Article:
Common questions relating to Ulster Bank transfer of equity
- My wife and I have 50:50 shares in a investment property. I am a top rate tax payer. Preferably I would like to complete a transfer of equity into her name to mitigate tax on the letting income. Assuming Ulster Bank are content with this the legal fees are not high. However what happens when we dispose of the property? Would my GGT relief be lost.
- Can you tell me how to have someone removed off the deeds to a property if the home loan is with Ulster Bank
- My mother passed away early last year leaving a mortgage-free bungalow to me and my step brother in equal shared. He has always lived in the property, there was a clause in the will saying the housecould not be sold for 24 months after her death so he could remain there for a specified time frame. He now wishes to remain in the premises beyond the prescribed period. We have considered a transfer of equity. Would I be right in thinking that we should get a valuation then he'd get a mortgage in the usual way to purchase my half from me?
- What do I need to do when it comes adding or removing names (transfer of equity) to or from my Ulster Bank mortgage account?
- My current mortgage is with Ulster Bank. Can I transfer equity to someone who is not yet 18 years old?
- My divorce has gone through as is the consent order. Now I have to address the transfer of equity for the property and the Ulster Bank mortgage. I have called Ulster Bank for the transfer of equity application. What are my next steps?
- Have recently separated from my partner of thirty years. I'm now living with my mum and dad and she wants to stay in the apartment and buy me out. What percentage do I get. Is it half of the equity after paying off the Ulster Bank home loan? I assume proper valuations are required but I would like to be sure that I'm getting what I am entitled to
Questions that your conveyancer may ask in relation to your Ulster Bank Transfer of Equity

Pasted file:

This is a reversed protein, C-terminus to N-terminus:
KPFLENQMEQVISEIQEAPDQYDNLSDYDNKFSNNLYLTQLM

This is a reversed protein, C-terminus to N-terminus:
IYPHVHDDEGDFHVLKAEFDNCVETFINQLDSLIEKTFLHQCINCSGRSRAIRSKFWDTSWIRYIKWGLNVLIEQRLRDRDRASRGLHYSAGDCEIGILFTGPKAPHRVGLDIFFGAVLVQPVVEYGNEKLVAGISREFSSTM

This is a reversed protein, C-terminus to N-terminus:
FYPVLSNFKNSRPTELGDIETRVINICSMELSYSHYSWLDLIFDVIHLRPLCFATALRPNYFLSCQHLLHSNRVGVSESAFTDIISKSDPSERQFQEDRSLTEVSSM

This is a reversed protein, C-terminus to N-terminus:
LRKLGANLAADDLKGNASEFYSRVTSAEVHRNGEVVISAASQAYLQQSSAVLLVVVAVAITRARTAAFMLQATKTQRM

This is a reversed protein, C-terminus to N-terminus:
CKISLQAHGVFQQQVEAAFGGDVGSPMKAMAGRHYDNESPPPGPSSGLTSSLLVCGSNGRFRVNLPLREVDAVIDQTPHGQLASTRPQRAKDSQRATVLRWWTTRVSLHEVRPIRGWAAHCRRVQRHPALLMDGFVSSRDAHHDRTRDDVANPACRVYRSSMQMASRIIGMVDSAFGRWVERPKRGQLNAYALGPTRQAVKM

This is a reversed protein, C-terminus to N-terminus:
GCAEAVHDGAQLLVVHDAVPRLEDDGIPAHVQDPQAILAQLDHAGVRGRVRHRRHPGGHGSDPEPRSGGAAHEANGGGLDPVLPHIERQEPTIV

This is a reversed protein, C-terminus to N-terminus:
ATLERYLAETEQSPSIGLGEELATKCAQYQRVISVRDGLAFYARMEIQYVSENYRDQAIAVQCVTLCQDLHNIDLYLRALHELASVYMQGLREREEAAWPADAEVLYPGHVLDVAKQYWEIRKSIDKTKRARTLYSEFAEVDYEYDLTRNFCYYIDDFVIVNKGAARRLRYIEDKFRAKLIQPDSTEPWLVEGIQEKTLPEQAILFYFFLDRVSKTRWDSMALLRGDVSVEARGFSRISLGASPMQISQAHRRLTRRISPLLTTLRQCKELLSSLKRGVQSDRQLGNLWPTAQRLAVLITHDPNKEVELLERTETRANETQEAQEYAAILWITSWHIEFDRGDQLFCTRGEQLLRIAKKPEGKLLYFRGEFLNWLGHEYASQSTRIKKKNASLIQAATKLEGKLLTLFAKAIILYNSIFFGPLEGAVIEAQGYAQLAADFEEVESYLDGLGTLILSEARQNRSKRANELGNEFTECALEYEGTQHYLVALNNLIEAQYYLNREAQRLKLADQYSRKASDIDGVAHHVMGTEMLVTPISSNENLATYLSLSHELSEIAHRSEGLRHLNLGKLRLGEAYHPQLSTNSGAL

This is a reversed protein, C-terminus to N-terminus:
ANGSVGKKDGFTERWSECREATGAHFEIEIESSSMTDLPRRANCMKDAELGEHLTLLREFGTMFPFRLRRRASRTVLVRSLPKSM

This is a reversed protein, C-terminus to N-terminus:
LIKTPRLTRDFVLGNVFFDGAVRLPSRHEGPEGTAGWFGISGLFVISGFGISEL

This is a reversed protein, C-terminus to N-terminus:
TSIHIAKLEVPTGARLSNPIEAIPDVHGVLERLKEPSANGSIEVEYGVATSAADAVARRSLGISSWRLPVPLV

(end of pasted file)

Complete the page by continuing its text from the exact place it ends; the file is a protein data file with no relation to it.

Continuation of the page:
Can you provide the name(s) and addresse(s) of anyone who jointly owns the property with you?
Please let us know where you are making any payment for the Transfer of Equity and to whom and disclose the amount?
Please list all persons who occupy the property, their respective ages and relationships to you.
If you are adding someone on to the title deeds how would you like to hold the property? Please provide your instructions by completing and returning a“Joint Ownership Declaration” Form.
Where you are intent on holding the property as beneficial Tenants in Common in unequal shares, what is the split to be. For e.g. 50-50, or 60-40?
Is it the case that one of the registered owners died? If so please forward us with a copy of the Death Certificate, Probate and a copy of the Will.
Information to consider in in addition to the above Ulster Bank transfer of equity Questions and Answers :
Tax and Legal
There may be various tax and legal implications when transferring equity for your property. You should always seek the advice of a solicitor on the Ulster Bank conveyancing panel and accountant before transferring equity.
Transfer of Equity Conveyancing for Leasehold premises
If your property is leasehold, the lease may have a requirement for notices to be served and that you have a license to do so from the freeholder. If such terms are not adhered to you may be in breach of the lease. This could potentially result in the freeholder taking enforcement action against you.